"If it wasn't for her," Stove said, "this building would be infested with those fellas doing what they do, kicking in those doors." (The building's management company declined to comment when reached by MT.)
Not only was there a lack of tangible results — quite literally, nothing changed — but the raid also left an emotional scar on the residents the department claimed they were trying to protect. Everyone, it seemed, was treated as a suspect simply for living at Colony Arms.
"For them to come to my residence like that, like I'm the enemy. I was nervous, I was shaking," one resident said in The Periphery essay. "They didn't even have anything on me, but my whole body was shaking. I couldn't even talk right."
One hundred and fifty law enforcement officers went into the building with what amounted to a "blanket search warrant to tear apart" the place, said attorney Marvin Barnett, who represented the parolee convicted of carjacking who was arrested in the raid. "They started to search the place, going door by door, like it was a foreign country or something."
In that case, police found a gun that belonged to the man's mother, but his probation stipulated he couldn't be anywhere near firearms. Still, he walked free because on three separate occasions, a police witness present at the man's arrest failed to appear in court.
"The fact the police didn't show up, I'm not going to presume anything, but that's a bad sign," Barnett said. "Why wouldn't you show up to the court to defend the search warrant?"
Operation Restore Order has resulted in over 1,000 arrests, according to the department. The public's expectation, given those numbers, would likely be some sort of corresponding uptick in prosecutions.
That's not the case, however.
"Our office simply has not received an influx of cases from these raids," Wayne County Prosecutor Kym Worthy told MT. "We are awaiting the results of these raids in our office, in terms of warrants being brought there."
In the most recent raid on March 3 (Operation River Walk II), for example, the more than 200 officers involved made 24 felony arrests, 10 arrests for probation violations, and 13 for narcotics.
"We're not talking about misdemeanor theft suspects," Craig told reporters. "We're talking about people engaging in violent crime."
When reached by MT weeks later, Worthy's office couldn't identify a particular case that was brought as a result of those arrests.
LeValley said there's not a "hard number" on success, as it relates to the operation.
"So it's maybe a combination of a lot of those factors; so if we went out and arrested very few people, but our presence reduces crime in the area, that would mean we would consider it a success," he said. "If we went out and we apprehended a large number of people, who were wanted on outstanding warrants and brought them to the next step of the criminal justice system, we would consider that a success too, because we're responsible for those outstanding warrants.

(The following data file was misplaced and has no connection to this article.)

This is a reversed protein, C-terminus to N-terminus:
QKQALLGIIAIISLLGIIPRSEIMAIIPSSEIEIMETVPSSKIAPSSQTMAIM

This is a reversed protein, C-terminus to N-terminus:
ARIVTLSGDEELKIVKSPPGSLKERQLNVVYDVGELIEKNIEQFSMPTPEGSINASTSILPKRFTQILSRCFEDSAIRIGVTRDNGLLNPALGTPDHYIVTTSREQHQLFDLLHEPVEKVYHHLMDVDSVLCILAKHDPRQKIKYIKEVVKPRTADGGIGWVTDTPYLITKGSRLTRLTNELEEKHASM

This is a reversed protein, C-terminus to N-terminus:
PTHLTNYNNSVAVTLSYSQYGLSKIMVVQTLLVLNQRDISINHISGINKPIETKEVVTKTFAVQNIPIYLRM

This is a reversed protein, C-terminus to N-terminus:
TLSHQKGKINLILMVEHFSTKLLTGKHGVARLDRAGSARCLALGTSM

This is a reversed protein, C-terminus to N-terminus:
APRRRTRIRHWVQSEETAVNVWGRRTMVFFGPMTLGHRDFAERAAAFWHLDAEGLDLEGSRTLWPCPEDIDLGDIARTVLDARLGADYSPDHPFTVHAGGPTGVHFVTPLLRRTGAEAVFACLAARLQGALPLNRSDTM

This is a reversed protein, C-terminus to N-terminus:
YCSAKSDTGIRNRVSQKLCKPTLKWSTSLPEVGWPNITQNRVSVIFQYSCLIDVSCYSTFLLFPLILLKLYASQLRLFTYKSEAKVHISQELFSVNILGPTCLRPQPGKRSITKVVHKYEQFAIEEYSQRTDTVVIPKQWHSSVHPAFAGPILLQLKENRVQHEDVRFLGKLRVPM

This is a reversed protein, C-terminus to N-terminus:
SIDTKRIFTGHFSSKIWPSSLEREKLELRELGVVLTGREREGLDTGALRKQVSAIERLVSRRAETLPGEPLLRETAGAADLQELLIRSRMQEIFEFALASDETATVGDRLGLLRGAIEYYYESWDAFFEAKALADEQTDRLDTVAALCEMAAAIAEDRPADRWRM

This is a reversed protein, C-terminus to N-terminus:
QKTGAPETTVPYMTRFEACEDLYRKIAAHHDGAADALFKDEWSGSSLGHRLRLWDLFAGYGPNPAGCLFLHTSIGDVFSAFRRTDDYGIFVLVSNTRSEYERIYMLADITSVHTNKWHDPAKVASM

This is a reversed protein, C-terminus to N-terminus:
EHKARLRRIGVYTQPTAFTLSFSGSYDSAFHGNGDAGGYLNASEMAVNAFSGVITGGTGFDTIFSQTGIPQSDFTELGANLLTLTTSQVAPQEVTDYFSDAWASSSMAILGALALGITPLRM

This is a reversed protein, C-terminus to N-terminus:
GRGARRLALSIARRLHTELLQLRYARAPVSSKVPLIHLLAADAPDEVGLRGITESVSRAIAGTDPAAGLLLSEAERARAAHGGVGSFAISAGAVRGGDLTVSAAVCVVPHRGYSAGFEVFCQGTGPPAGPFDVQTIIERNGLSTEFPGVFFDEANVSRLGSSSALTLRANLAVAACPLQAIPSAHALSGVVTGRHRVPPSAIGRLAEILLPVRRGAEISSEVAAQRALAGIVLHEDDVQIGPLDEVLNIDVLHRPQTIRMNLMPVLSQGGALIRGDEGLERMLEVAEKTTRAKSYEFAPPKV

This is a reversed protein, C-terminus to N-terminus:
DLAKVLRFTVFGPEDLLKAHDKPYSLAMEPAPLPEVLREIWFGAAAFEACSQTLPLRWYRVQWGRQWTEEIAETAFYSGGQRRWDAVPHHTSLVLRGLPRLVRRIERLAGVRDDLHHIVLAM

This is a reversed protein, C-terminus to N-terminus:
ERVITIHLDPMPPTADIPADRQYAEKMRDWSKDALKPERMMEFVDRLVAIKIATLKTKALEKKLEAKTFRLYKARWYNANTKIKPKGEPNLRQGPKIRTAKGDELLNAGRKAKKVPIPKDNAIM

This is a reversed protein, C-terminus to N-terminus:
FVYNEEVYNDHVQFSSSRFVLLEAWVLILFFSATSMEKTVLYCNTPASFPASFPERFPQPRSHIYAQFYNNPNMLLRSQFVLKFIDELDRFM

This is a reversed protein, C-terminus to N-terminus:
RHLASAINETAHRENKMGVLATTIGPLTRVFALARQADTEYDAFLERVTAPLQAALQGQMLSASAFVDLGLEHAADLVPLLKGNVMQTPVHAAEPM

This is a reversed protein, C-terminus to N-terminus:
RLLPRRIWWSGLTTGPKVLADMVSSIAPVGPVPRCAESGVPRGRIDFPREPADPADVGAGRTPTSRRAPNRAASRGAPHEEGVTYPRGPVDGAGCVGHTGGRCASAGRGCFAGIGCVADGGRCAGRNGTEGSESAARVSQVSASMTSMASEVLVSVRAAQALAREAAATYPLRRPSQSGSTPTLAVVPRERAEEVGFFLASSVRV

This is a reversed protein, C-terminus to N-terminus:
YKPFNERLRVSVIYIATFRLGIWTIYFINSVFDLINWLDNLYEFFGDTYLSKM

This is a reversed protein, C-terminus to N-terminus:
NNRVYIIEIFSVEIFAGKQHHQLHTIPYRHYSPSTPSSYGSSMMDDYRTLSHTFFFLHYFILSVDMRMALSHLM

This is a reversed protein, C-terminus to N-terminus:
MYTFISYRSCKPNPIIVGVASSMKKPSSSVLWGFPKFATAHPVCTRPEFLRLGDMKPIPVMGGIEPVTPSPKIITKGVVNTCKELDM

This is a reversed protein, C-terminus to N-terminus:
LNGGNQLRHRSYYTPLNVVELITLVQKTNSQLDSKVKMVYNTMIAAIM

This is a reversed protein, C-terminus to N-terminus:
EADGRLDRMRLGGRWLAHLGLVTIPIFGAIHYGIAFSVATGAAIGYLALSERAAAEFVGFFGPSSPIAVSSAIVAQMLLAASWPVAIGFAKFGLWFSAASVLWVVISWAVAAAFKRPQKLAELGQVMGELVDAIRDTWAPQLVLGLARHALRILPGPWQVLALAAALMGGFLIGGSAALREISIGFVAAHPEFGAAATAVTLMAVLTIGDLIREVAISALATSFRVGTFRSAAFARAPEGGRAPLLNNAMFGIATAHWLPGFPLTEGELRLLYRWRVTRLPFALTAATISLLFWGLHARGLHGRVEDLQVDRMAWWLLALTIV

"So it's hard to put an actual number to measure the success, but I think that overall continuing the reductions in violent crime and property crime that's one of our biggest measures of success."
If there's not a bevy of new charges, then, what Operation Restore Order has produced is a massive seizure operation.
To date, Detroit police have seized 339,213 grams of narcotics as a result of the raids. Ninety-nine percent of that total — 336,750 grams — is marijuana. (MT's analysis of statistics did not include DPD's broad category of "pills," of which nearly 6,000 have been seized since the inception of Operation Restore Order.)
Detroit residents overwhelmingly voted to decriminalize the drug in 2012, approving a measure that allows adults over 21 to possess up to an ounce on personal property without risking criminal prosecution. The state of Michigan also legalized medical marijuana in 2008.
Outside of weed, the department has impounded 1,064 vehicles, issued 15,497 tickets, and seized $215,389 in cash, and 175 weapons.
It's unknown what drives DPD's decision to seize property; the practice of asset seizures by police departments across the nation has been a subject of controversy in recent years. Last year, agencies across the state seized $24 million in property from Michigan residents, many of whom were never charged with a crime, a recent investigation by the Detroit Free Press found.